Survival Implications of Increased Utilization of Local Excision for cT1N0 Esophageal Cancer

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We hypothesized that patients with cT1N0 esophageal cancer undergoing local excision would have lower survival compared with esophagectomy due to potential discordant staging.


Local excision has become an attractive alternative for management of early esophageal cancer, avoiding the morbidity of esophagectomy. It is uncertain if occult nodal metastasis impacts survival.


An observational study was conducted using the National Cancer Database (1998–2012) for patients with clinical T1N0 esophageal cancer who underwent local excision (n = 1625) or esophagectomy (n = 3255).


The proportion of patients undergoing local excision increased from 12% in 1998 to 50% in 2012 (P < 0.001). After esophagectomy, 61% of cT1N0 cancers had concordant clinical and pathological staging, with 5.2% having positive nodal disease; 37% were staged concordant after local excision, with excess missing data (60%). Ninety-day mortality was 7.4% after esophagectomy compared with 2.8% after local excision (P < 0.001). While no significant difference was seen in unadjusted survival, adjusted Cox regression analysis indicated worse survival after esophagectomy compared with local excision for all cases [hazard ratio (HR) 1.57, 95% confidence interval (CI) 1.27–1.95] and for patients with concordant staging (HR 1.68, 95% CI 1.23–2.28).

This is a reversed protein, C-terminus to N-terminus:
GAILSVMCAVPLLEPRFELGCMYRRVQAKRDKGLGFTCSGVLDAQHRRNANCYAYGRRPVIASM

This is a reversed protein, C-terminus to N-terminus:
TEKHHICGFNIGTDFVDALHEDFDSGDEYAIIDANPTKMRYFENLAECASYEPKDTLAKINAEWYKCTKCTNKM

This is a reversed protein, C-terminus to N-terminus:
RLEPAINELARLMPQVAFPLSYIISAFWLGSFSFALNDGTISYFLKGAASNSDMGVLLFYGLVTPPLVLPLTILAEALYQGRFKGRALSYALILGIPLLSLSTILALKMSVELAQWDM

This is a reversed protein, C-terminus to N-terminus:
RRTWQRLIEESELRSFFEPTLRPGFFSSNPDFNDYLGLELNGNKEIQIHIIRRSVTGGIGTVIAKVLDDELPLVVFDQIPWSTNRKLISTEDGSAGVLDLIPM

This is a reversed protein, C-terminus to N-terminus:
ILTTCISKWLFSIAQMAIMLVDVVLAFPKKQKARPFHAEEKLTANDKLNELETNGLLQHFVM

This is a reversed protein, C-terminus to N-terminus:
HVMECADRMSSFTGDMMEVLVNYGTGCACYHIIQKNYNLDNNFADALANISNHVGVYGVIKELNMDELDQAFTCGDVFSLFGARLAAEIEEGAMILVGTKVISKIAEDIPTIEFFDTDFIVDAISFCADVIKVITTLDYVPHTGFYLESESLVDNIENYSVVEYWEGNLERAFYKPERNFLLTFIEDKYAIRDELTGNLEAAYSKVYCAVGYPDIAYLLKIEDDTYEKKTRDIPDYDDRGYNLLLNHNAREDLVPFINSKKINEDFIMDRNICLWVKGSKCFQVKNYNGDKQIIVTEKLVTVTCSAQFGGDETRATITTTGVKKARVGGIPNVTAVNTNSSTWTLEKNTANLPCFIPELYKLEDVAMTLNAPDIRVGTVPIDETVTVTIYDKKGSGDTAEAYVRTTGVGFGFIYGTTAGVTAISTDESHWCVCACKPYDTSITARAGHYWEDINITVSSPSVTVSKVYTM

Local excision for cT1N0 esophageal cancer has increased over time. Contrary to our hypothesis, despite incomplete nodal staging, patients undergoing local excision have favorable survival, particularly in the adenocarcinoma subgroup. This may reflect early differences in mortality due to differences in procedure-related complications and/or selection bias. As this study has limited power to compare outcomes between T1a and T1b cancers, further analysis is warranted.

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